Handmade is better

I know that everyone is not crafty, but I am always determined that I am going to help those that say they don’t have a crafty bone in their body.  I remember a Christmas at our house, 36 of us in total, and I announced a couple of months ahead that it was going to be a homemade Christmas.  Each person was to bring something they handmade, one thing each, and we would do an exchange.


I remember hearing some grumbles, and many “I am not crafty, I can’t make anything” comments, but in the end, each and every person showed up with a handmade gift in hand, all wrapped up and ready for the exchange.  We did the exchange where you can snitch the gift from one another (I forget what it’s called) and we all waited till everyone had their gift and then we each took turns opening a gift so we could see all the different creativity.


Oh my goodness, what a bunch of different things, all so cool, so different, and everyone put a lot of time and thought into each and every gift.  To name a few - knitted afghan, quilted wall hanging, hooked rug, tied blanket, a case of homemade wine, a wooden shelf, a Christmas wreath, outdoor golf game (this came from a welder), some framed photographs, a cross-stitch picture, a carved wooden deer … seriously, it was so cool to see them all.  This still is one of the top talked about Christmas days at our house, we all loved it.

Today I will share another one of my Mom’s favorite recipes, which is now one of my favorites.

Rickety Uncles
1 cup softened butter
2 cups brown sugar
4 cups oatmeal
1 tsp baking soda
Pinch of salt
Mix and press into 9×13 pan (lined with parchment is a good idea).
Bake at 350 degrees for 25 minutes. Cut into squares while hot, cool, break
apart and enjoy!

(When I bake this, I bake on a cookie sheet and do 1.5 times the recipe and bake 20 minutes.)


I have a picture of this on my phone somewhere, but it seems I need to clean up my photos … over 10,000 to go through.  So, I searched the web and found this one that looks almost exact to what mine does.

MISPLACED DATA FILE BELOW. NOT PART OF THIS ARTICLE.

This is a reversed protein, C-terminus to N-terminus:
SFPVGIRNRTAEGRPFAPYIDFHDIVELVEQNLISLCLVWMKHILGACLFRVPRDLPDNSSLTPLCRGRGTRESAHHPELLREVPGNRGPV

Posted under Design Team Inspiration

This post was written by Lori on December 16, 2016

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Some of you would know that my dad passed away recently.  He was elderly and unwell and although its an adjustment for all of us to contemplate a world he’s no longer a part of, his passing was not unexpected and because of the way he lived, we are comforted and assured that all is well.  I hope this is not too morbid a topic for today’s post, but I wanted to show you some of the lovely touches that were part of his funeral, as we tried to infuse the day with as much of his personality as we could. (I have so many words that are trying to squeeze out, in an effort to express our appreciation of his quiet, faithful life, but this is neither the time nor place.)

We set up a table at the front door of the luncheon hall where our friends and relatives could see and touch and smile to remember some of the artifacts of his life.  Included in this were some of the tools of his mechanic’s life and trade, his battered old lunch box and thermos, cufflinks from a very long ago era, just a very FEW of the great gobs of keys he carried around (I doubt even he knew what most of them unlocked) and of course his loved and worn Bible.  And photos.  LOTS of photos.  He wouldn’t have a scrapbooker for a daughter and not be represented in photo-form.


Then on each table we adorned with 1 of 2 kinds of photo candle votives.  Of course Pinterest was the inspiration and the Dollar Store was the source!  For the tall votives, we printed a photo onto white vellum and wrapped it around the outside of the glass.  The 8.5×11 size was a perfect fit for a horizontal photo.


I wish I’d had the presence of mind to snap a photo of them while lit, because the candle makes the photo glow and it’s beyond lovely!!

The other style of table decor was a shorter, fatter candle votive (approx 5″ tall).  Mr B came to my rescue and went out and cut me some branches of varying heights that fit into the jar around the candle.  I printed an assortment of black and white photos from the 50’s and 60’s and tucked two each into the jar between the branches and the glass.


And in the end, these candle votives made a sweet way to say “thank you for coming” to several close friends and extended family, as we invited them to choose one to take home with them.



Once again I’m reminded how little effort it actually takes to make something even more beautiful and memorable than it might ordinarily have been.


Posted under Design Team Inspiration

This post was written by Norine on April 22, 2015

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